VIA is perhaps most notable for its contributions as a supplier of chipsets for AMD's Athlon XP/64 processor families. The company's work with Intel's offerings has ranged, over time, from clandestine manufacturing of unlicensed core logic (in Intel's eyes, at least) to the manufacture of a respectably leading edge product in the form of its PT880.
Up until now, however, all of VIA's products have featured AGP graphics connectivity and it doesn't take a gifted mind to realize that the industry is trudging forward with PCI Express. So, while all of its competitors have already made that pivotal transition on the AMD side, VIA is now unveiling its family of Pentium 4 chipsets with PCI Express support.
The move is significant for a couple of major reasons. Not only does it allow VIA to compete against Intel, one-upping whatever plans NVIDIA and ATI might have to contend for Pentium 4 chipset supremacy, but it also represents the first chipset family outside of NVIDIA's nForce4 SLI to officially support multiple display adapters, adding appeal to the Pentium 4 in financial and content creation markets.
|Support for Intel Pentium 4 processors on 533, 800, and 1066 MHz front side buses, including the upcoming 6xx series.
20 Lanes of PCI Express Connectivity
·_PT894 north bridge includes one x16 link for graphics and two x1 links for peripheral connectivity
·_VT8251 south bridge adds two more x1 lanes for attaching peripherals
VIA StepUp Technology
·_Flexible memory architecture supports DDR/DDR2 memory
VIA Ultra V-Link
·_Proprietary interconnect between north and south bridges transferring up to 1 GBps of data
VIA Vinyl Audio
·_Compliance with HD Audio standard
·_Stylus audio drive with QSound technology and Immerzio gaming support
·_Six-channel audio through VIA Six-TRAC AC'97 codec
·_Eight-channel audio through VIA Envy24PT PCI controller
·_3Gbps with VT8251 south bridge
·_RAID 0, 1, 0+1, and 5
·_Management through V-RAID software interface
·_Port multiplier support
·_RAID morphing, disk alert, spare disk allocation
·_Fast 10/100 Ethernet
·_Eight USB 2.0 ports
·_Standard PCI bus
PT894, the mid-range offering in VIA's three-member PCIe lineup, looks very similar to previous VIA products, at least from a block-diagram perspective. However, notice that the PT894 north bridge offers one x16 link and a pair of x1 lanes for peripheral connectivity. It also supports Pentium 4 processors with 1066 MHz front side bus speeds - a relevant improvement over Intel's 925X, which officially tops out at 800 MHz. Then, there's memory support. From VIA's point of view, DDR2 hasn't seen widespread adoption quite yet, justifying support of both DDR and DDR2 memory technologies. The PT894 supports DDR at 266, 333, and 400 MHz, in addition to DDR2 at 400, 533, and 667 MHz (DDR2 667 isn't listed in the block diagram; VIA still claims support in its press material).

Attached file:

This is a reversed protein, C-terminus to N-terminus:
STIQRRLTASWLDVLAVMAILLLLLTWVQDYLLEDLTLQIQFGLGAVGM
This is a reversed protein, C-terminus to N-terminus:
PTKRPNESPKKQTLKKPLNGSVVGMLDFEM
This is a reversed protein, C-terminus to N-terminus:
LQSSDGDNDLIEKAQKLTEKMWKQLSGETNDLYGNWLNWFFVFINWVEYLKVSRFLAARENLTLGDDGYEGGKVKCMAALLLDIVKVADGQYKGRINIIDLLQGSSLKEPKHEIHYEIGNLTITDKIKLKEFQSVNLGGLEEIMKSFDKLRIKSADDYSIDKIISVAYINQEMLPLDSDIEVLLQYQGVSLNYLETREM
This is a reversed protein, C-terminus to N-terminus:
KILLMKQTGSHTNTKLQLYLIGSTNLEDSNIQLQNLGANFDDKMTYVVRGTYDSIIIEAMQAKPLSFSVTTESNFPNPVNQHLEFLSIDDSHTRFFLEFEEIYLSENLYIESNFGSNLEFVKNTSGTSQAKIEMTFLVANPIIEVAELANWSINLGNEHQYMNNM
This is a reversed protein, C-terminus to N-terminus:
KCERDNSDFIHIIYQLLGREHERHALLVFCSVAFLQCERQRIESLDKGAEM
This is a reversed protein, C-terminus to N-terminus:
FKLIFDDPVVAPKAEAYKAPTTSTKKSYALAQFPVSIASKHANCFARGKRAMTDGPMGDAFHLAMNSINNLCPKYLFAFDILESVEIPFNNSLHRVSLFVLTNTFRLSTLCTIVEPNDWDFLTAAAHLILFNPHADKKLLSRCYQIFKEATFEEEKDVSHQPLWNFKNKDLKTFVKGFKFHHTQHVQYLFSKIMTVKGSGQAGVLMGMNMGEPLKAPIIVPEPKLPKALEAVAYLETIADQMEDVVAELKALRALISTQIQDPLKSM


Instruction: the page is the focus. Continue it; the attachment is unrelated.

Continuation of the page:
Moving down the hierarchy, PT894 connects to a south bridge - either VT8237 or VT8251 - through Ultra V-Link, a proprietary bus interconnect capable of transferring more than 1 GBps. It looks like the first of these new PT-series motherboards will employ VT8237. However, the VT8251 should follow shortly and indeed, our reference samples both feature the updated south bridge.
VIA's latest I/O controller also includes PCI Express connectivity through two single-lane pathways. There is a pair of IDE interfaces, accommodating up to four ATA133 devices, and an integrated Serial ATA controller boasting four ports. The SATA implementation supports the second-generation 300 MBps standard as well as NCQ and port multiplication. Previously, each SATA port allowed a connection to one hard drive only. Port multiplier devices will make it possible to attach several drives to each port, better utilizing the copious data ceiling enabled by SATA II. The storage package is rounded out by RAID 0, 1, 0+1, and 5 support through the SATA channels.
Like its predecessor, VT8251 still offers eight USB 2.0 ports and ordinary Fast Ethernet, rather than Gigabit. And while it may be disappointing that VIA didn't beef up the networking feature set to match NVIDIA's the PT894 does boast HD Audio compliance thanks to its advanced Envy24 controller. Naturally, each motherboard manufacturer will have to evaluate the utility of high-def audio on a board-by-board basis, but VIA at least enables the capability, drawing even with Intel in that regard.